The United States has accused Russia of war crimes in its invasion of Ukraine, and brought charges to the International Criminal Court (ICC).
The invasion itself was criminal, and a violation of Ukraine’s sovereignty. Any invasion of another country is now considered a war crime under international treaties.
One of the charges against Russia — which has not yet been proven by physical evidence on the ground — is that it has used internationally-banned cluster bombs.
Meanwhile, an article in the April 18 New York Times, based on reports by its journalists on the ground in Ukraine, alleges that the Ukrainian military is likely to have cluster bombed the village of Husarivka, while it was under Russian occupation.
Cluster bombs — which kill indiscriminately — are contained within missiles dropped from aircraft, which split apart well above the ground, releasing tens to hundreds of bombs that saturate an area the size of several football fields. Anyone in the strike zone — military or civilian — will be killed or seriously injured.
The Western mainstream media has also published lurid photographs of civilians killed in Russian-occupied villages, accusing Russia of having executed them by firing squad. Such a charge should be viewed with suspicion until proven by an investigation.
The NYT said on April 18: “As the war approaches its eighth week, both sides have relied heavily on artillery and rocket fire to dislodge each other. But the Ukrainians’ decision to saturate their own village [the one the reporter visited] with a cluster munition to haphazardly kill innocent people underscores their strategic calculation: This is what they need to do to retake their country, no matter the cost.”
That the US would selectively make the charge that Russia has used cluster bombs is one example of its cynicism and hypocrisy.
The only way that Ukraine could obtain cluster bombs is from North Atlantic Treaty Organization (NATO) arms sent into the country with the approval of the US.
That US President Joe Biden has made the unproven charge that Russian President Vladimir Putin has used cluster bombs in Ukraine is likely a cover for the US arming Ukraine with them and approving of their use against Ukrainian villages.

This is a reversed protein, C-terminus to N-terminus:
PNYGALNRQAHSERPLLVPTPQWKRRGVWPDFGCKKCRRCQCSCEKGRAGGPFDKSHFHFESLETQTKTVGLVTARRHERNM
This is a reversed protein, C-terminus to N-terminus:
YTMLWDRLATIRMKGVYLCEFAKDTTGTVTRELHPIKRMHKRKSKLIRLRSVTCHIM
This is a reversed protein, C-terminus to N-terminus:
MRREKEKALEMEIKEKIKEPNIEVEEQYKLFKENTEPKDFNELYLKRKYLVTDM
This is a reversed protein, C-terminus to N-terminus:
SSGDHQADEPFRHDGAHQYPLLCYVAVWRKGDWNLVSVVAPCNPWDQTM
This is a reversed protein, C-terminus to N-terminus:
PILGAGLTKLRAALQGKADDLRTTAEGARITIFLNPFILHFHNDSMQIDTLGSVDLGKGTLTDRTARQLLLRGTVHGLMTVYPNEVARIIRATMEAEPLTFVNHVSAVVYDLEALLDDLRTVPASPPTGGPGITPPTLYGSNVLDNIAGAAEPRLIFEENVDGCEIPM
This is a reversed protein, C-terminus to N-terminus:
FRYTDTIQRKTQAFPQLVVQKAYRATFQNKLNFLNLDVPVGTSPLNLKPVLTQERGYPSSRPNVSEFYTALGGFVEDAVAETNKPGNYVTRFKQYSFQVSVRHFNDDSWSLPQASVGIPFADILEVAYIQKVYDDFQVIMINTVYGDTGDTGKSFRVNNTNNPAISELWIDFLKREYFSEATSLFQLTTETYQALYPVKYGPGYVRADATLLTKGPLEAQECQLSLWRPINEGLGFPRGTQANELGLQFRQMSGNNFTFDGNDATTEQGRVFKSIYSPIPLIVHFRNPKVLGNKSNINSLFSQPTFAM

Moreover, the US has maintained its right to use cluster bombs when it wants. It is also one of a handful of countries (including India, China, Brazil, South Korea and Israel) that manufactures them.
The US, Ukraine and Russia have never signed on to the 2008 Convention on Cluster Munitions.
While Russia’s war against Ukraine was a violation of that country’s sovereignty, Biden’s raising of war crimes charges against Russia is the height of hypocrisy.
Since World War II the US has: Invaded Korea, Vietnam, Iraq and Afghanistan; backed Israel’s wars against Palestine and other Arab nations; supported Saudi Arabia’ war against Yemen; and intervened covertly or by proxy in many parts of the world, committing war crimes and violations of sovereignty.
The US stands way above any other country on the question of attacking civilian neighbourhoods and killing civilians. In Korea, it bombed, shelled and attacked North Korea with its infantry, air and naval forces — levelling much of the country’s infrastructure and killing hundreds of thousands of people.
In Vietnam, its publicly-avowed strategy was to attack civilians, since it was waging war against a whole people. Massacres of civilians, the burning of villages and cities became staples on US television coverage. This was immortalised by one US general’s comment: “We had to destroy the village in order to save it.”